Head of State David Granger has stated that disciplinary actions will be taken against anyone found to be at fault as it relates to the recent sole scouring of pharmaceuticals for the Georgetown Public Hospital Corporation (GPHC), for which a contract to the tune of $605 million has been awarded to Trinidadian firm ANSA McAL.
Since the awarding of the contract, local pharmaceutical companies have come forward, pointing to the fact that they can deliver the required drugs for half the cost Government is set to pay the foreign company.
To this end, when asked to address the contentions of local manufacturers, the President posited that this matter can be resolved at the levels of the Finance and Public Health Ministries, as well as the Georgetown Public Hospital Corporation.
In the same breath, however, the Head of State noted that he is not aware of any laws being broken or any acts of criminality committed in the award of the contract to ANSA McAL.
“If there is some procedural irregularity that can be rectified and if it is found that somebody is at fault, well there can be disciplinary actions,” he told reporters on the televised programme – The Public Interest, which aired on Friday.
Nevertheless, President Granger insisted that while it is not the policy of his Government to procure drugs through sole scouring, there was a crisis in which drugs that were supposed to be supplied since last year were delayed for whatever reason and actions had to be taken to remedy the situation.
“My understanding of the present situation (is that) a crisis arose at the Georgetown Public Hospital Corporation… and the Public Hospital Corporation invited the persons who were shortlisted to make presentations with regards to providing the drugs which were in short supply. So we have not changed, I have not changed my position we’ve done a lot to ensure that the (Public) Procurement Commission was established so we could bring this whole practice of sole scouring to an end,” the Head of State asserted.
Asked how the matter could be rectified going forward, the President opined that with proper tendering for the supply of pharmaceuticals, this could be achieved.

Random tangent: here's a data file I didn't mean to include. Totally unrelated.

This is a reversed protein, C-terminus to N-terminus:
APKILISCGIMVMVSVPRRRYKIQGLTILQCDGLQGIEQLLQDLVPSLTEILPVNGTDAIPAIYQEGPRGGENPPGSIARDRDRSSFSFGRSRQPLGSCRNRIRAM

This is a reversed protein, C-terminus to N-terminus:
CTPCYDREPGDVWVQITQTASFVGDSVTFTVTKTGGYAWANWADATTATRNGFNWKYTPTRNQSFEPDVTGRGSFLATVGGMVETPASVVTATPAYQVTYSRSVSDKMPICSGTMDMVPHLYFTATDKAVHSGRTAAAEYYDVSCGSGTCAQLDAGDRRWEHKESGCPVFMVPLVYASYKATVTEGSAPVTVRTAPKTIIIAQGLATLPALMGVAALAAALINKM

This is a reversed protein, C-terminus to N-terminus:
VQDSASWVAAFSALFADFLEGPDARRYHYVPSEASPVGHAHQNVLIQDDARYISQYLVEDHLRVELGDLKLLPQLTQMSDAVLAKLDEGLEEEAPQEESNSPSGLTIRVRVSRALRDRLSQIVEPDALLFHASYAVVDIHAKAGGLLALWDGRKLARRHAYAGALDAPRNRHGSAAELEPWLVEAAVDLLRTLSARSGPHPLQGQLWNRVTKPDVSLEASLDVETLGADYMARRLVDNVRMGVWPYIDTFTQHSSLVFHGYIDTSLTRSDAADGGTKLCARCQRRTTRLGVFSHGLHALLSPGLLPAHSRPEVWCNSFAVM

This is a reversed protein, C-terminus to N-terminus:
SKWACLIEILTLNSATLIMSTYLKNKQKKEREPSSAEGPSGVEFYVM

Moreover, he expressed his satisfaction with the way pharmaceuticals are procured, stored and distributed to the various medical institutions around the country, especially following the change made at the helm of the Public Health Ministry earlier this year.
Management of the Georgetown Public Hospital has been accused of deliberating creating an emergency situation in order to sole source drugs from its preferred supplier.
It has cancelled and delayed four out of its five public tenders within the last four months, thereby creating a situation wherein there was a massive shortage of pharmaceuticals.
In a letter dated February 28, 2017, Chief Executive Officer (CEO) of Georgetown Hospital, Allan Johnson, thanked Public Health Minister Volda Lawrence for authorising the procurement of medical supplies from ANSA McAL to the tune of $605,962,200, even though local firms could have supplied the same quantity and quality of drugs at better prices. Both Johnson and the Minister have refused to speak to the media on the issue.
Nevertheless, questions are now being raised regarding why local firms which could have supplied the pharmaceuticals at cheaper prices had been sidelined.
It raises the issue of motive and possible corruption, which is reminiscent of the earlier decision to rent a non-existent pharma warehouse.
ANSA McAL has since claimed it had submitted a bid for the $605 million contract; but according to information received, on Tuesday, February 14, 2017, six companies, including ANSA McAL, had each submitted a bid in response to the Georgetown Public Hospital’s public tender for pharmaceuticals.
Moreover, on the same day, Georgetown Public Hospital also requested quotations, not bids, for emergency supplies based on availability, after it had belatedly cancelled yet another tender for emergency supplies. There was therefore no bidding process for the emergency supplies, as is being alleged.
Given the magnitude of this transaction with ANSA McAL, there is a strong possibility that it would impact the public tender/quantities which are still under consideration, and that must be of concern to the five other bidders.
To this end, local manufacturer, NEW GPC INC, in a statement on Wednesday pointed out that it could have supplied many of the items instantaneously, since there is usually inventory on hand. In a worst-case scenario, the company said, the delay would have been less than a few days to get the products manufactured right here in Guyana.
Additionally, NEW GPC has said that by utilising its established and reliable supply chain, it could have supplied even the items to be imported quicker; for instance, a Clindamycin injection, for which ANSA McAL’s price was 12 times that of the NEW GPC’s.
For Diclofenac tablets, the NEW GPC has said, ANSA McAL’s price was 15 times its price; and for Clotrimazole cream, which is made locally, ANSA McAL’s price was as much as 23 times the New GPC’s price.
From merely 16 of the 118 items surveyed, the Georgetown Hospital would have saved over G$100 million of taxpayers’ money had it purchased those items from the local manufacturer. (Guyana Times)